|Publication number||US4837587 A|
|Application number||US 07/140,193|
|Publication date||Jun 6, 1989|
|Filing date||Dec 31, 1987|
|Priority date||Dec 31, 1987|
|Publication number||07140193, 140193, US 4837587 A, US 4837587A, US-A-4837587, US4837587 A, US4837587A|
|Inventors||Yee S. Ng|
|Original Assignee||Eastman Kodak Company|
|Export Citation||BiBTeX, EndNote, RefMan|
|Patent Citations (7), Non-Patent Citations (6), Referenced by (12), Classifications (6), Legal Events (6)|
|External Links: USPTO, USPTO Assignment, Espacenet|
This application is related to U.S. Application Serial No. 140,195, filed on even date herewith in the name of the same inventor and entitled "Reproduction Apparatus."
1. Field of the Invention
The present invention relates to reproduction apparatus comprising non-impact print apparatus employing plural recording elements for recording dot-like elements.
2. Brief Description of the Prior Art
In the prior art as exemplified by U.S. Application Ser. No. 000,295, filed Jan. 2, 1987 and now U.S. Pat. No. 4,750,010 in the name of Charles E. Ayers et al and entitled, "Circuit for Generating Center Pulse-Width Modulated Waveforms and Non-Impact Printer Using Same," non-impact print apparatus is described which comprises a plurality of individually addressable and energizable point-like recording elements such as light emitting diodes (LED's) arranged for exposing points or dots upon a photoreceptor during movement thereof relative to the recording elements. Binary driver circuits are provided for simultaneously energizing the recording elements in response to data bit input signals applied to the driver circuits. As used herein, a binary driver circuit is one for activating a recording element if there is a data bit indicating the element is to be activated and the recording element is activated for a time period determined by a strobe signal to form a dot-like element or pixel. A binary driver circuit is distinguished from a grey-scale driver circuit which has the capability of forming each pixel in accordance with a multible bit data signal. As used herein, the dot-like elements or pixels referred to are descriptive of the basic or micropixel dot-like printed elements and not to combinations of individual pixels into patterns of fatter dots which are also known as superpixels. In the print apparatus described in the above-referred to prior art application correction for nonuniformity in relative light output of the LED's is provided employing a plurality of strobe lines having different strobe times. The LED's are attached to appropriate strobe lines in accordance with their relative light emission characteristics, i.e., LED's tending to provide lower light output are attached to strobe lines having an activation time or relatively longer duration than other LED's.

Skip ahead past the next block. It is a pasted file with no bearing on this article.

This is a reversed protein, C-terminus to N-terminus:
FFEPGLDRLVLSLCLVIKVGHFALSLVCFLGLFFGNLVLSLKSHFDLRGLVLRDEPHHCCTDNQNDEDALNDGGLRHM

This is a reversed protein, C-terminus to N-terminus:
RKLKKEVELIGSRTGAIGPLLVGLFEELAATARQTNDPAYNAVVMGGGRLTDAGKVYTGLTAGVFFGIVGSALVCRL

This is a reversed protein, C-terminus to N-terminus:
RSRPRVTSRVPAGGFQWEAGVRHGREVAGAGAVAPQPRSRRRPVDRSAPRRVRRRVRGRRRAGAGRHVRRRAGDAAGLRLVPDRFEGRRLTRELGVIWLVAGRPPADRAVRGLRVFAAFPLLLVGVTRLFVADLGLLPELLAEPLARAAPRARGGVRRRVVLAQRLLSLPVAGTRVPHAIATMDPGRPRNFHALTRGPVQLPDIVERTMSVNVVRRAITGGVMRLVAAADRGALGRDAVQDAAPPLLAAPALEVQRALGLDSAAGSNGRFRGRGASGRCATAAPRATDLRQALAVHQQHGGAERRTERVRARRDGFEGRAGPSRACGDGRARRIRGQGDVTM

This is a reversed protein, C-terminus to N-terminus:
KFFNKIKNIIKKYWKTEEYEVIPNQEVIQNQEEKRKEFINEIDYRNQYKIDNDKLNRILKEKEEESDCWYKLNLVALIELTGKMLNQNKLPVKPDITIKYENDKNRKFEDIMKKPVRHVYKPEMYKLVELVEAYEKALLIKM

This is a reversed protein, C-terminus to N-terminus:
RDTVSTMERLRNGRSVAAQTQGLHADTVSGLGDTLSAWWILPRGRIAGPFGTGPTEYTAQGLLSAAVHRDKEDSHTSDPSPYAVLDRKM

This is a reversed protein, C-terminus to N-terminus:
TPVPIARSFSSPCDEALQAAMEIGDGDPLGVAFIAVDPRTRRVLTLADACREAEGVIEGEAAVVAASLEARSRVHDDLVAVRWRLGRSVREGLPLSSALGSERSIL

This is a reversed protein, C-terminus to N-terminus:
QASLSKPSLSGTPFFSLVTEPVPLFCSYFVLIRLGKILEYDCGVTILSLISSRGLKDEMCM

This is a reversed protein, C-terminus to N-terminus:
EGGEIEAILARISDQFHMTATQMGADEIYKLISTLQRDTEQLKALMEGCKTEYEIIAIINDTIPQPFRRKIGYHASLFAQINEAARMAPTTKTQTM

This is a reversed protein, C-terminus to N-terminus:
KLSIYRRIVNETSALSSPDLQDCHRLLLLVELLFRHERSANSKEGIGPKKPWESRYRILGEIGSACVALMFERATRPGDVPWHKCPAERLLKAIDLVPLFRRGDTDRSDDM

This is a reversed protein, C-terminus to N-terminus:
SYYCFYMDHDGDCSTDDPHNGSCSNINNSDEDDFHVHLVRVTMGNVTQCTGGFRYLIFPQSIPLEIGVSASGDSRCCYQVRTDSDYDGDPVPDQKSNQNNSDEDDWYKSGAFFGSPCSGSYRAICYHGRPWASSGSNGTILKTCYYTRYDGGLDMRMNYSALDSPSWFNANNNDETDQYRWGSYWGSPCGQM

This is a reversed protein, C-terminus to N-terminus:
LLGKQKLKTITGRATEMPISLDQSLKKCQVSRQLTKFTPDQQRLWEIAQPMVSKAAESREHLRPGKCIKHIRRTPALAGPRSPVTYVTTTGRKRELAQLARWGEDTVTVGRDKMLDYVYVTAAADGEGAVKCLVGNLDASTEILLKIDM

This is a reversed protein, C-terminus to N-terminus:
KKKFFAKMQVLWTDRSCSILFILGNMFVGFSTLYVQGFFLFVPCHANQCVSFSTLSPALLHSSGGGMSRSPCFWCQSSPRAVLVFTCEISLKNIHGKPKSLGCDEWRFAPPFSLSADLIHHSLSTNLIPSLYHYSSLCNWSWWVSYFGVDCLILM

In this binary driven type printer no provision is made for creating pictorial information with pixels of smaller size than that used for creating line-type information. Description in the above-referred to prior art for creating pixels of different size are described in terms of a grey scale driven printer wherein multiple bits of data are required to determine exposure time for forming each pixel. It is therefore an object of the invention to provide a printer of the binary driven type for printing generally symmetrically shaped exposure corrected pixels which is also capable of printing pixels of different size in accordance with the type of information to be printed.
The above object and others which will become apparent in reading the specification below are realized by apparatus for printing information comprising:
a printhead having a plurality of dot-like printing elements for recording on a recording member;
means for moving the recording member past the printhead;
means for activating particular printing elements in accordance with recording data related to the information to be printed to reproduce the data using dot-like image elements; and
means for compensating for the nonuniform output of some of the activated printing elements activated by further activating such some of the activated recording elements requiring compensation with additional activations that are provided at times both immediately before and after a respective data activation to provide for relatively symmetrical dot-like image elements.
FIG. 1 is an illustration of an original document sheet to be reproduced by the apparatus of the invention;
FIG. 2 is a schematic of a printing apparatus made in accordance with the invention;
FIG. 3 is a block diagram of circuitry used in forming a printhead for use with the printing apparatus of FIG. 2;
FIG. 4 is an illustration of a plurality of exposure points made with apparatus of the invention.
FIG. 5 is a block diagram of a circuit interface for driving data to the printhead of FIG. 3;
FIG. 6 is a schematic of a second embodiment of printing apparatus made in accordance with the invention; and
FIG. 7 is a block diagram of circuitry used in forming a printhead for use with the printing apparatus of FIG. 5.
The apparatus of the preferred embodiment will be described in accordance with an electrophotographic recording medium. The invention, however, is not limited to apparatus for creating images on such a medium, as other media such as photographic film, thermal sensitive, etc., may also be used with the invention.